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After working the Grantham Spur in St. Catharines, TR 1859 heads back towards Welland with four boxcars, including one hi-cube. From recent observations, it appears this is typically a Monday and Friday run. 1859 is without a doubt the cleanest unit Trillium has, and it appears the crews may take pride in cleaning it, something unheard of on class 1 railroads. The conductor clearly has some knowledge of railroad photography, as he very nicely dimmed the lights for me, and proudly waved. In the distance, two ships make their way through Locks 4-6 on the Welland Canal, while another descends Lock 7 just to the right of the photo.

Back when this was CN's mainline to and from Buffalo, it was double track. That changed around the 1970s, and only westbounds took this route downhill due to the ridiculously steep grade, as well as the odd local like 549. Bridge 10 was dismantled in 1997, effectively splitting the Thorold Sub in half and pushing all trains onto the Stamford Sub. Today it is the Thorold Spur as used by Trillium. Arnold Mooney's shot from just months prior to Bridge 10's dismantling shows some of the few changes that have occurred. 

http://www.railpictures.ca/?attachment_id=7959

As always, significant tree growth as occurred. And anything longer than a stubby local just doesn't happen anymore, besides when CP goes on strike. Emergency detours on CN do warrant a possibility, but taking the Hamilton Sub the entire way would offer much less hassle and would be safer. For now, enjoy Trillium!
Copyright Notice: This image ©Daniel Odette all rights reserved.



Caption: After working the Grantham Spur in St. Catharines, TR 1859 heads back towards Welland with four boxcars, including one hi-cube. From recent observations, it appears this is typically a Monday and Friday run. 1859 is without a doubt the cleanest unit Trillium has, and it appears the crews may take pride in cleaning it, something unheard of on class 1 railroads. The conductor clearly has some knowledge of railroad photography, as he very nicely dimmed the lights for me, and proudly waved. In the distance, two ships make their way through Locks 4-6 on the Welland Canal, while another descends Lock 7 just to the right of the photo.

Back when this was CN's mainline to and from Buffalo, it was double track. That changed around the 1970s, and only westbounds took this route downhill due to the ridiculously steep grade, as well as the odd local like 549. Bridge 10 was dismantled in 1997, effectively splitting the Thorold Sub in half and pushing all trains onto the Stamford Sub. Today it is the Thorold Spur as used by Trillium. Arnold Mooney's shot from just months prior to Bridge 10's dismantling shows some of the few changes that have occurred.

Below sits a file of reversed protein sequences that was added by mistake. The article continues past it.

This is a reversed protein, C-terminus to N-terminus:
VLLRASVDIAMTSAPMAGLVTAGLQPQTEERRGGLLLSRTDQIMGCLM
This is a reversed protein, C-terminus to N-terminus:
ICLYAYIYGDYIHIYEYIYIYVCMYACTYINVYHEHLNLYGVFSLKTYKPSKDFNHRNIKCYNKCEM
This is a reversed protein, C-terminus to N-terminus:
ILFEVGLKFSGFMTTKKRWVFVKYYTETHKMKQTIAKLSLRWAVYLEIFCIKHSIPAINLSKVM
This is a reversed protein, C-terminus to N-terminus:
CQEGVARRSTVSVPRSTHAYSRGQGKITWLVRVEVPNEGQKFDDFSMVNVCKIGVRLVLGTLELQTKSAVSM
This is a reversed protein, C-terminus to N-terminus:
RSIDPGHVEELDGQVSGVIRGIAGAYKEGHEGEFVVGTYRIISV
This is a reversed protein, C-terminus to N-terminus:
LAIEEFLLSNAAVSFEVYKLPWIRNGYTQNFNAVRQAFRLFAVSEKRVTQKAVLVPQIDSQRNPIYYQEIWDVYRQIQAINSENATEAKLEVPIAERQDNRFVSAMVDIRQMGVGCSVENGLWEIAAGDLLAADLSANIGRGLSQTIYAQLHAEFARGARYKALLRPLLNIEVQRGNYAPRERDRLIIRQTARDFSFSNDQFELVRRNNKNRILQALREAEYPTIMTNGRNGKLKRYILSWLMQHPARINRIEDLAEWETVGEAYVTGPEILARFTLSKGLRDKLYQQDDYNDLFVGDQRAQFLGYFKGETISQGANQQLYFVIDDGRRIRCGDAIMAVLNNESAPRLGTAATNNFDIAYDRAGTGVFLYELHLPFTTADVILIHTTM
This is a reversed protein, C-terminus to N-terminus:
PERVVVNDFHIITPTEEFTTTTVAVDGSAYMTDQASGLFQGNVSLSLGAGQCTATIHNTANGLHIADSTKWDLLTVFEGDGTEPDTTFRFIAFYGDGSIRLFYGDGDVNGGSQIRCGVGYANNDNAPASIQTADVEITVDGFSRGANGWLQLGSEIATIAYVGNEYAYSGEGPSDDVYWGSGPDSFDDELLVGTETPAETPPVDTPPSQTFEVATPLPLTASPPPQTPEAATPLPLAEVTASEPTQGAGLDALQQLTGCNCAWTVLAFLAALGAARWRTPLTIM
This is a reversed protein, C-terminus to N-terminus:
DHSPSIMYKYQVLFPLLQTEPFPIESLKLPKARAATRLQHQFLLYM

http://www.railpictures.ca/?attachment_id=7959

As always, significant tree growth as occurred. And anything longer than a stubby local just doesn't happen anymore, besides when CP goes on strike. Emergency detours on CN do warrant a possibility, but taking the Hamilton Sub the entire way would offer much less hassle and would be safer. For now, enjoy Trillium!

Photographer:
Daniel Odette [132] (more) (contact)
Date: 04/22/2016 (search)
Railway: Trillium Railway (search)
Reporting Marks: TR 1859 (search)
Train Symbol: TR 1859 (search)
Subdivision/SNS: Mile 5.9 Trillium Thorold Spur (search)
City/Town: Thorold (search)
Province: Ontario (search)
Share Link: http://www.railpictures.ca/?attachment_id=24483
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4 Comments
  1. Very nice! Caught Trillium here on Wednesday April 6th. Had the same luck as Docta with getting a shot though.

  2. Nice shot with the ships on the Welland Canal included.

  3. Nice! I’ve wanted to shoot here but the Trillium doesn’t run on a schedule so it’s harder to catch. I’ve caught it here twice but both shots didn’t turn out all that well

  4. Daniel, before I read the caption I was thinking of all that overgrowth almost taking any angle away from the shot. It is a real shame, but I see some of it is sumach, so best return for a ‘fall shot’ there !!

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